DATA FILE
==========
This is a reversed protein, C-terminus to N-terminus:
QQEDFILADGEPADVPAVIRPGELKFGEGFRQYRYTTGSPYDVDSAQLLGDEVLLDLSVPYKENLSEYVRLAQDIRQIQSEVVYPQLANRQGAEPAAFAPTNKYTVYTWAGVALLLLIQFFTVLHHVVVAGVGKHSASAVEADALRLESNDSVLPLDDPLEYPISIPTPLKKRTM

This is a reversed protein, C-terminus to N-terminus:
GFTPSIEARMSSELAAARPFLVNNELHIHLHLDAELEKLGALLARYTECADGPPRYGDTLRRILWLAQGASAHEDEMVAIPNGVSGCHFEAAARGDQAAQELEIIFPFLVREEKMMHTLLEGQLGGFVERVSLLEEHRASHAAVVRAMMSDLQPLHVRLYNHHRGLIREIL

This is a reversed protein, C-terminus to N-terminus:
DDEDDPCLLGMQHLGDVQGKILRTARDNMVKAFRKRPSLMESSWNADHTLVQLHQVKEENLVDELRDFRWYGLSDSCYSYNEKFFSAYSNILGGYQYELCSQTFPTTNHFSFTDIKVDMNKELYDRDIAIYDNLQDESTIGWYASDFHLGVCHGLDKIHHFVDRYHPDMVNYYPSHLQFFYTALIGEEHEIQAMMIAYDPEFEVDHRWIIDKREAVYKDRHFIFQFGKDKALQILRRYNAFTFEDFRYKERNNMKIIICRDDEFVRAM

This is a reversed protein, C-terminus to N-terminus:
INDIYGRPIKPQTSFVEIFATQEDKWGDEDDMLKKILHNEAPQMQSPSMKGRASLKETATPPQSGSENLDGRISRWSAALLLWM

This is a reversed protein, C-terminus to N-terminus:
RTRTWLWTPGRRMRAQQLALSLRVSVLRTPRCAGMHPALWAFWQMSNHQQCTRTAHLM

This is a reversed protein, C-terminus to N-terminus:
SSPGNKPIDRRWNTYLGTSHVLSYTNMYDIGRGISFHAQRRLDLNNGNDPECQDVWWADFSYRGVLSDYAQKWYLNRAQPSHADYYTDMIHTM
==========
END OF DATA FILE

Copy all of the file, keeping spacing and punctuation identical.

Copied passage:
This is a reversed protein, C-terminus to N-terminus:
QQEDFILADGEPADVPAVIRPGELKFGEGFRQYRYTTGSPYDVDSAQLLGDEVLLDLSVPYKENLSEYVRLAQDIRQIQSEVVYPQLANRQGAEPAAFAPTNKYTVYTWAGVALLLLIQFFTVLHHVVVAGVGKHSASAVEADALRLESNDSVLPLDDPLEYPISIPTPLKKRTM

This is a reversed protein, C-terminus to N-terminus:
GFTPSIEARMSSELAAARPFLVNNELHIHLHLDAELEKLGALLARYTECADGPPRYGDTLRRILWLAQGASAHEDEMVAIPNGVSGCHFEAAARGDQAAQELEIIFPFLVREEKMMHTLLEGQLGGFVERVSLLEEHRASHAAVVRAMMSDLQPLHVRLYNHHRGLIREIL

This is a reversed protein, C-terminus to N-terminus:
DDEDDPCLLGMQHLGDVQGKILRTARDNMVKAFRKRPSLMESSWNADHTLVQLHQVKEENLVDELRDFRWYGLSDSCYSYNEKFFSAYSNILGGYQYELCSQTFPTTNHFSFTDIKVDMNKELYDRDIAIYDNLQDESTIGWYASDFHLGVCHGLDKIHHFVDRYHPDMVNYYPSHLQFFYTALIGEEHEIQAMMIAYDPEFEVDHRWIIDKREAVYKDRHFIFQFGKDKALQILRRYNAFTFEDFRYKERNNMKIIICRDDEFVRAM

This is a reversed protein, C-terminus to N-terminus:
INDIYGRPIKPQTSFVEIFATQEDKWGDEDDMLKKILHNEAPQMQSPSMKGRASLKETATPPQSGSENLDGRISRWSAALLLWM

This is a reversed protein, C-terminus to N-terminus:
RTRTWLWTPGRRMRAQQLALSLRVSVLRTPRCAGMHPALWAFWQMSNHQQCTRTAHLM

This is a reversed protein, C-terminus to N-terminus:
SSPGNKPIDRRWNTYLGTSHVLSYTNMYDIGRGISFHAQRRLDLNNGNDPECQDVWWADFSYRGVLSDYAQKWYLNRAQPSHADYYTDMIHTM